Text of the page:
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Goldman Sachs and the Vatican: Two Cultures of Infallibility - by Stephan Richter

From the perspective of Goldman’s management, the recent path of the Catholic Church is probably the most nightmarish thing to think about — assuming their imagination and sense of seriousness reaches this far.

Look at the long list of parallels: None, of course, is more powerful — and disastrous — than Goldman’s and the Vatican’s unceasing belief in the doctrine of infallibility.

The rot, one says, starts at the top — and in the age of democracy and participatory learning, no organization can successfully hold onto the belief that, as far as dealings with the outside world are concerned, its staff members are really incorrigible.

I am not suggesting that there isn’t plenty of rigorous debate about the organizations’ direction and business (or spiritual) practices — but it occurs strictly in the inner sanctum.

The instrument of doubt plays a role in both organizational learning cultures. However, it is viewed solely as a method of rigorous inquisition to come to a decision internally, which — once made — is upheld externally with a united front. One for all, all for one.

With regard to interactions with the outside, such a frame of mind can quickly result in presenting a fiercely clannish, if not secretive, front. That unquestioned commitment to the cause, 24x7x365, surely breeds a strong internal culture, but it also makes the organization as a whole ripe for systemic denial. In short, wrongdoing simply cannot occur because we are perfect, aren’t we?

What Goldman must realize is that the Vatican had tried to hush things up. It simply could not happen here, it argued. But the harder and longer it tried, the more pushback there was among the victims.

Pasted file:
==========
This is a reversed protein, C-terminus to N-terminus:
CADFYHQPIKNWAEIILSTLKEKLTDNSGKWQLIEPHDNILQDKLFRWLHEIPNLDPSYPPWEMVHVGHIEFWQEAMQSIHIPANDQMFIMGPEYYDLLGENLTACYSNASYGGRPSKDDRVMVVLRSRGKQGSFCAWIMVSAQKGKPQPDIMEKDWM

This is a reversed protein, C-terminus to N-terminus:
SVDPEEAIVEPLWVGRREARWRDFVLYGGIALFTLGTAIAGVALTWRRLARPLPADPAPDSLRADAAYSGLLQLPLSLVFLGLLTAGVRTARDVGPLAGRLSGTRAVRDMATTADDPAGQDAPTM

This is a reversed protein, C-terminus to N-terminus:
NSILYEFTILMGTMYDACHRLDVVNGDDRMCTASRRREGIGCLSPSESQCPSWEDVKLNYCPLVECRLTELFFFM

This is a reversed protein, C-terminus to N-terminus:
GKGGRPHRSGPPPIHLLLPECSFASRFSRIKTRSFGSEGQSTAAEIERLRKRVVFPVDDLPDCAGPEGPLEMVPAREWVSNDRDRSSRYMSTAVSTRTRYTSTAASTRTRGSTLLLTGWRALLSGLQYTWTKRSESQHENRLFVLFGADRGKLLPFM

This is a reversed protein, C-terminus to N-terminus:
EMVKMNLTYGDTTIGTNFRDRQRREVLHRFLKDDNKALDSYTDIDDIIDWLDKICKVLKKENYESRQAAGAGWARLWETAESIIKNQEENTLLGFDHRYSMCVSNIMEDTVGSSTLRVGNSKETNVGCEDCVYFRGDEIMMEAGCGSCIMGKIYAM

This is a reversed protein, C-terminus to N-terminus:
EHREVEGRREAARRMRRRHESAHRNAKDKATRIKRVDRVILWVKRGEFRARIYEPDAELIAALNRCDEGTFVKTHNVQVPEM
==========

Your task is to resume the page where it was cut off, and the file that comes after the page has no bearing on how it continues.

It is simply inconceivable that a firm with the breadth and depth of Goldman’s client dealings in the markets — and its relentless hunger for profit maximization — did not leave behind a lot of broken china.

The second applicable lesson for Goldman which the Vatican’s troubles foreshadow is this: While child molestation and sexual abuse are definitely qualitatively different charges than manipulating financial markets, the ultimate fallout of denial on one’s reputation, financial well-being and inner morale may well be the same.

It all starts with the inner logic of the real temptation — “overlooking” the respective crime in question. Regarding the internal culture of the two organizations, there are stunning parallels.

Both cultures are rooted in an intense sense of loyalty to the “company.” Both firms’ staff members have a strong sense of mission, even though one is very much focused on the immaterial, while the other is very material-minded.

Readmore: Goldman Sachs and the Vatican: Two Cultures of Infallibility - The Globalist

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